Central Banks, Quantitative Easing, and Zero Interest Rates
Since the financial crash of 2008, the central banks of the developed countries (led by the Federal Reserve) have used Quantitative Easing and Zero Interest Rate policies to save their financial institutions. In the process, they have been killing off their middle classes. It is the middle classes of the developed nations who have historically been the consumers on which the economies of all nations have depended for growth. The central banks of the developed nations have created a situation where they know they need to stop their current policies, but they also know that if they do stop, they could easily trigger a world-wide economic collapse. So, we are likely to see more of the same. If they are very, very careful, maybe the best we can hope for is for all of the developed world to become like Japan. In other words, a slow death spiral.
Well, that’s what I’m thinking. What are your thoughts?
13 thoughts on “Are Falling Oil Prices A Precursor To A Perfect Storm”
so complex — but I am just waiting for the social disorder that is coming in many a country. I keep thinking of Norway — oil is the basis of their socialist state. What is going to happen there if the government has to cut benefits?
Norway should actually be all right for a year or more. They, unlike the country where I live, accumulated a large rainy day fund from their oil revenues when prices were high.
Pretty much the entire west in a slow death spiral for a number of reasons besides economics. Oversocialized liberal self-loathing is a prime suspect. The west now hates itself so much it will not even defend 2000 years of culture and tradition.
agreed! But, remember it is the Fed that facilitates the governments access to cheap borrowing.
Great post Jim! I don’t know nearly enough about economics to intelligently comment on this but thanks for helping to educate me!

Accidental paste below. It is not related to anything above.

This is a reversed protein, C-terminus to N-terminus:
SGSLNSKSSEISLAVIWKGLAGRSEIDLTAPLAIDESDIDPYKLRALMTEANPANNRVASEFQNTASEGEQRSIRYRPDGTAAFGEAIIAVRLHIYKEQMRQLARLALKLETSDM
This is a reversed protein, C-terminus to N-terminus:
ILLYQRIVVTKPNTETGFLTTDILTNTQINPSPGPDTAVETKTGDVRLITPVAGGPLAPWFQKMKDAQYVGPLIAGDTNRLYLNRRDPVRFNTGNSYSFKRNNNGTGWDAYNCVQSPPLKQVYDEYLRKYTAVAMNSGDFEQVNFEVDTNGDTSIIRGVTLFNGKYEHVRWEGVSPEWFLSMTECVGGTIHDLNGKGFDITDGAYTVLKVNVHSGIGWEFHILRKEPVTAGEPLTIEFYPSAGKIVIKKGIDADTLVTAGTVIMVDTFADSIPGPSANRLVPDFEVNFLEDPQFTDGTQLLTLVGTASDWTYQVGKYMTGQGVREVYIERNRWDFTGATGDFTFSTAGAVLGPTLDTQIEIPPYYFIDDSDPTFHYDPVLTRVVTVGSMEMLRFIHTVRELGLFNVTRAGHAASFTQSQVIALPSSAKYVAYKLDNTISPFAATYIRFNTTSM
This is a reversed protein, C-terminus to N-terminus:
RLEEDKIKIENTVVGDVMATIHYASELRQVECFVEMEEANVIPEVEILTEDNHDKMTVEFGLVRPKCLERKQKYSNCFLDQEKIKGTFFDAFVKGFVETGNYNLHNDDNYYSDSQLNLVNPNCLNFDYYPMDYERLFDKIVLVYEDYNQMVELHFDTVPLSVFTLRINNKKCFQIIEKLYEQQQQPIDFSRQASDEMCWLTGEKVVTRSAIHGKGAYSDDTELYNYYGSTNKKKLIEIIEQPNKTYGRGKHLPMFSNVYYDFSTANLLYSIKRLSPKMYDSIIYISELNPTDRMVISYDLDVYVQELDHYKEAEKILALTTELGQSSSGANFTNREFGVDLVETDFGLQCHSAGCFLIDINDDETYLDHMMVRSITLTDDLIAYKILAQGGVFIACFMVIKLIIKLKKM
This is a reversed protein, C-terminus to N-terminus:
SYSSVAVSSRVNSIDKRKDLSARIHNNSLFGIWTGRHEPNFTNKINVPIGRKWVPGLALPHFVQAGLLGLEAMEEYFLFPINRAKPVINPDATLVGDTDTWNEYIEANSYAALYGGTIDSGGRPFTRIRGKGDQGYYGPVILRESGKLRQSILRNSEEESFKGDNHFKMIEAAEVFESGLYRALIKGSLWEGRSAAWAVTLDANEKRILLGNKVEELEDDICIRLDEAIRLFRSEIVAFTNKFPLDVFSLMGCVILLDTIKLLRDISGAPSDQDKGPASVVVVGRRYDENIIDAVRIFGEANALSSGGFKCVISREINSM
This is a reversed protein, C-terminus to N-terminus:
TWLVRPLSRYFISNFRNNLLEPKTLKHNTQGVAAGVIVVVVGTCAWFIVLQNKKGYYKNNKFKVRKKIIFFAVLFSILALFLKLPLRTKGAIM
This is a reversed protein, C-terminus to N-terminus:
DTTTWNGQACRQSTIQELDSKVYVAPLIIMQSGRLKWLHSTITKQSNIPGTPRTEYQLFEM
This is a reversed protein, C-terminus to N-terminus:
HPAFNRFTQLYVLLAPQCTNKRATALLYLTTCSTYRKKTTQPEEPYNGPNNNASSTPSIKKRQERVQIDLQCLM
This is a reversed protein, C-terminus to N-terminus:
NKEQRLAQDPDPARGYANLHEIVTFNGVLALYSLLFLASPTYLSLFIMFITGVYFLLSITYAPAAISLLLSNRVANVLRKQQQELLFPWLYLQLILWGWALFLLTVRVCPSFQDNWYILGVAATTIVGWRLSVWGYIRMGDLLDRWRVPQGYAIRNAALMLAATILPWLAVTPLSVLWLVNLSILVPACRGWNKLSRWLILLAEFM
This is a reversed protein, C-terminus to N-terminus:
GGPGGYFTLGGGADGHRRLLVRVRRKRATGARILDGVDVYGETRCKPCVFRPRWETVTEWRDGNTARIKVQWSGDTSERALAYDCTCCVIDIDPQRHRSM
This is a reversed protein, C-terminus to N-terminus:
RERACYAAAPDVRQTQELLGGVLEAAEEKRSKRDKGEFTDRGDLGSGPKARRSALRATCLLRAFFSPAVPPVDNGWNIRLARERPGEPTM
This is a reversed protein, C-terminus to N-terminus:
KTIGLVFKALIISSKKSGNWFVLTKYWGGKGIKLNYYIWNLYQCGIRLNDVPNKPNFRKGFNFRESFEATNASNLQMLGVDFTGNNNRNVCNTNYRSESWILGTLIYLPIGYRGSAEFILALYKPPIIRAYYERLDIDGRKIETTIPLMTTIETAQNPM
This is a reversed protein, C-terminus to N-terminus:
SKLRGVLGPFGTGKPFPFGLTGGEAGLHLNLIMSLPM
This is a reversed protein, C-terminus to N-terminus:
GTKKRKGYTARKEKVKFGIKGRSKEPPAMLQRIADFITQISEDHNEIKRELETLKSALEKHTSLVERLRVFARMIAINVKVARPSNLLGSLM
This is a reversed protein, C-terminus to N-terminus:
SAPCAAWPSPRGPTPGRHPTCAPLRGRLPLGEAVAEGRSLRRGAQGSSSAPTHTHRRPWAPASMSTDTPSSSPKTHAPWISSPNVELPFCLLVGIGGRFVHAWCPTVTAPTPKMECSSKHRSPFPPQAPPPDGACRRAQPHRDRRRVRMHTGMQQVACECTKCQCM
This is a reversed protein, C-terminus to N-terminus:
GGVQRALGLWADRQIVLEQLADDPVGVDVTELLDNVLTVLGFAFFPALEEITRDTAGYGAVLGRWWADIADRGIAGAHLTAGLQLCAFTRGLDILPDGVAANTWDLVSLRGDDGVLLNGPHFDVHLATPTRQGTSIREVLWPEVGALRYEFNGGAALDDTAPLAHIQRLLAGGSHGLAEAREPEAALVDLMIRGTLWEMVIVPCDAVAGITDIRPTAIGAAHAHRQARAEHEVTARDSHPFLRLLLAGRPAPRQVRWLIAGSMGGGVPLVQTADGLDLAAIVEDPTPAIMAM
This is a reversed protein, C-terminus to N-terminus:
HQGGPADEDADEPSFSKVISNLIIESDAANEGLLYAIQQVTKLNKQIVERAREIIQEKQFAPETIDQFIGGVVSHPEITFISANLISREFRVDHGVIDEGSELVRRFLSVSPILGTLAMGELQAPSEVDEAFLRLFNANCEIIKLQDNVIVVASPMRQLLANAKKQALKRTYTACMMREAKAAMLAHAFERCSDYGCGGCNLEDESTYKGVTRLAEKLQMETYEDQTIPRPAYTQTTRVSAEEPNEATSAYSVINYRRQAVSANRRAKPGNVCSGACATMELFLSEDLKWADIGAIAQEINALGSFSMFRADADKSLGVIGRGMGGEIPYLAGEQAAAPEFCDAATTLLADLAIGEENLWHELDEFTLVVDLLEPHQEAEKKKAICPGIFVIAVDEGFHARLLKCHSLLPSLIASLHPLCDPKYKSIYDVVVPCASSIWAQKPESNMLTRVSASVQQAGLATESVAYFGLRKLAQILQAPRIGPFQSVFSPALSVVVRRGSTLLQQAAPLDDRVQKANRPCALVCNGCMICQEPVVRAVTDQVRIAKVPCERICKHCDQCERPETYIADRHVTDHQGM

Right now it seems like it is the Saudis who are the only ones who recognize what is really happening in the world economic scene.
We’re are not producing the glut. Over-production from other players, and slow-downs of certain economies, is doing that. As well, this will have only a positive impact for economies like ours. We are mostly certainly not a petro-dollar economy.
The US added about 3 million barrels per to to the world’s oil market in the last few years. No other country has come close to that.
So, you don’t think our oil companies and related industries are an important part of our economy? Don’t you get tired of being wrong, Jersey?
The increase in output from North America (you’d have to lump Canada in there to see a real impact), is from very expensive sources. Our part in the glut is partial and would be temporary at best. OPEC is doing this, for the most part, and they have their reasons.
But again, how is any of this going to hurt us?
I am sure this administration can solve the problem of a strong dollar.
It’s not that the dollar is getting stronger. It’s that other currencies are getting weaker faster than the dollar is weakening. It’s all relative.
Reblogged this on That Mr. G Guy's Blog.
I may not know a lot about this space but I do know one thing. The drop in “spot oil prices” that everyone watches affects no one but the end consumer. Most companies who rely on major oil consumption or production sell at a cost plus formula for longer than one year. If you dont believe me check up on 2010 or was is 2009 when a certain oil company made $12 billion in profit in one quarter most from its gasoline distribution network. Wall Street pricing is bogus and manipulated to affect the average Joe… Food for thought